Check the ABS on those Wall Street Wives
Taibbi takes aim at the Talf
here’s what we know: The company was founded in June 2009 with $14.87 million of investment capital, money that likely came from Christy Mack and Susan Karches. The two Wall Street wives then used the $220 million they got from the Fed to buy up a bunch of securities, including a large pool of commercial mortgages managed by Credit Suisse, a company [Christy's husband, former Morgan Stanley CEO] John Mack once headed.
With $220m in-hand the wives were free to do their part in kickstarting the Asset-Backed Securities (ABS). To paraphrase Tim Duy, back in 2008 and 2009 there were no bad assets, just misunderstood ones. The idea of the Talf was to revive demand for, and issuance of, ABS courtesy of Fed-provided funds.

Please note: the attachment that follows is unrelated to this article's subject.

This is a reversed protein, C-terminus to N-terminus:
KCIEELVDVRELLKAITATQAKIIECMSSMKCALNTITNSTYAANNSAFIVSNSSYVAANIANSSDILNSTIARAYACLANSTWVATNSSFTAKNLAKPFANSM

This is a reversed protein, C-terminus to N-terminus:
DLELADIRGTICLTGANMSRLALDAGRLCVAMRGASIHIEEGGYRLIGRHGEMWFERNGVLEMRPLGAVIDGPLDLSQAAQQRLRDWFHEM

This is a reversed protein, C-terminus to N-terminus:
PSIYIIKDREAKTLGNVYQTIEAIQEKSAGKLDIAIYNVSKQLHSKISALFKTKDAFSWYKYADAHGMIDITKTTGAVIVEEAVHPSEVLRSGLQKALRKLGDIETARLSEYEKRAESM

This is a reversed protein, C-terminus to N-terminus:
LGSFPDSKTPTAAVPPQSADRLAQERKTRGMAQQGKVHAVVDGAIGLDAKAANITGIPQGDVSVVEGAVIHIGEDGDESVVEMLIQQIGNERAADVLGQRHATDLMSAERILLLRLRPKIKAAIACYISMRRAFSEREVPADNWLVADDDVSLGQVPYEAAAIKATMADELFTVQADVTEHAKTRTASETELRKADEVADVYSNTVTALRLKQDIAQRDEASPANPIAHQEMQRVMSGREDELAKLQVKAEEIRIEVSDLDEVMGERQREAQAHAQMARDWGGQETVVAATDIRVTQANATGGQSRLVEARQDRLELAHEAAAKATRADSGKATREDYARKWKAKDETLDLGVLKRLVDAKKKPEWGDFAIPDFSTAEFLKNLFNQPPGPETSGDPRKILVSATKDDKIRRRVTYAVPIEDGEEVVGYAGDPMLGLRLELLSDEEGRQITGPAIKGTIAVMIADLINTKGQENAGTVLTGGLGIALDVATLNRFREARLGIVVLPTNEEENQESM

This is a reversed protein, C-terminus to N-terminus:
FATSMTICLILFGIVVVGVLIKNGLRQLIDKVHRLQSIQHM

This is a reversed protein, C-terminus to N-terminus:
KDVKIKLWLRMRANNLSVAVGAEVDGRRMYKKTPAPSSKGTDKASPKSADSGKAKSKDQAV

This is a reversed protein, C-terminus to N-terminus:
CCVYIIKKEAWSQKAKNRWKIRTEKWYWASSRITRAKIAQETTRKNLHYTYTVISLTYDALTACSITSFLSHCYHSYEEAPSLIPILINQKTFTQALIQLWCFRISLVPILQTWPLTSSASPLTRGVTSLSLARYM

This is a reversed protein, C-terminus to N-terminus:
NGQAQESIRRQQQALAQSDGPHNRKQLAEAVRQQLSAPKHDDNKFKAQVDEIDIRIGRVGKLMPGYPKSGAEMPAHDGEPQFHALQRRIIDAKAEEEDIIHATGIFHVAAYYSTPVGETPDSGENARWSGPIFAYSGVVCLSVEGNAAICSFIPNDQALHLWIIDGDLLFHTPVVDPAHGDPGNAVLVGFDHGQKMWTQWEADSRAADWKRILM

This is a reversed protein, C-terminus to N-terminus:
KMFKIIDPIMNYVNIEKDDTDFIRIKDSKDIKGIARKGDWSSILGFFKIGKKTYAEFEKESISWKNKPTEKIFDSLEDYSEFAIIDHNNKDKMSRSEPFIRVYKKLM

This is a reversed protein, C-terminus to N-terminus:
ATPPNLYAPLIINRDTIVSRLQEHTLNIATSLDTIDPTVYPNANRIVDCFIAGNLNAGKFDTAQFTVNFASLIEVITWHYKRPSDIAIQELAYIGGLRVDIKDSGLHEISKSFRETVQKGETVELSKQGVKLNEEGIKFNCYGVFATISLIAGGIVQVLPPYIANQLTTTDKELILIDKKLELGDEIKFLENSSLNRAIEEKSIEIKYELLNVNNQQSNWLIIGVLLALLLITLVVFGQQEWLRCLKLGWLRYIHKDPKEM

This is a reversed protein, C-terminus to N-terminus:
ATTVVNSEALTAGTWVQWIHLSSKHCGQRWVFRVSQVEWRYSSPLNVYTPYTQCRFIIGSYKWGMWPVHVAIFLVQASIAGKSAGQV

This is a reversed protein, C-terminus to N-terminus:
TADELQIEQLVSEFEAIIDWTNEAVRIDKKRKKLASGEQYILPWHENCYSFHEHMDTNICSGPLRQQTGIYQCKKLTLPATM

However, as Taibbi notes, a key aspect of Talf is that the Fed doles out the money through what are known as non-recourse loans. So if the ABS bought by Christy and Susan bought turned sour, in theory they could just walk away.
The wives get most of the upside — the taxpayers get most of the downside.